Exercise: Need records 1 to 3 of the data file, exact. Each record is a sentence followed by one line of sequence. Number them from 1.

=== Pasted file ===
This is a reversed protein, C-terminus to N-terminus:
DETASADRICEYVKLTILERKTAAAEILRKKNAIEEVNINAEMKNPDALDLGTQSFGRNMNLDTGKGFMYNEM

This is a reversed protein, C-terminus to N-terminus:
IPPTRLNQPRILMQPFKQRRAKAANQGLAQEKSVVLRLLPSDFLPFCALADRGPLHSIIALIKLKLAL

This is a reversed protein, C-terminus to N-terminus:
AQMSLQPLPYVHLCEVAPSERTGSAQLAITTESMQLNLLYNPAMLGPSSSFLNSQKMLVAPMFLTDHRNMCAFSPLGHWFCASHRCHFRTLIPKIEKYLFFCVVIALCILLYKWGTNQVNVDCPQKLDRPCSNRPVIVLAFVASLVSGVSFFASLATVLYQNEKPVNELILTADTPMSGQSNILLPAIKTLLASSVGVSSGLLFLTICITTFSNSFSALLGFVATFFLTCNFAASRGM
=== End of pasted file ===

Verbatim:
This is a reversed protein, C-terminus to N-terminus:
DETASADRICEYVKLTILERKTAAAEILRKKNAIEEVNINAEMKNPDALDLGTQSFGRNMNLDTGKGFMYNEM

This is a reversed protein, C-terminus to N-terminus:
IPPTRLNQPRILMQPFKQRRAKAANQGLAQEKSVVLRLLPSDFLPFCALADRGPLHSIIALIKLKLAL

This is a reversed protein, C-terminus to N-terminus:
AQMSLQPLPYVHLCEVAPSERTGSAQLAITTESMQLNLLYNPAMLGPSSSFLNSQKMLVAPMFLTDHRNMCAFSPLGHWFCASHRCHFRTLIPKIEKYLFFCVVIALCILLYKWGTNQVNVDCPQKLDRPCSNRPVIVLAFVASLVSGVSFFASLATVLYQNEKPVNELILTADTPMSGQSNILLPAIKTLLASSVGVSSGLLFLTICITTFSNSFSALLGFVATFFLTCNFAASRGM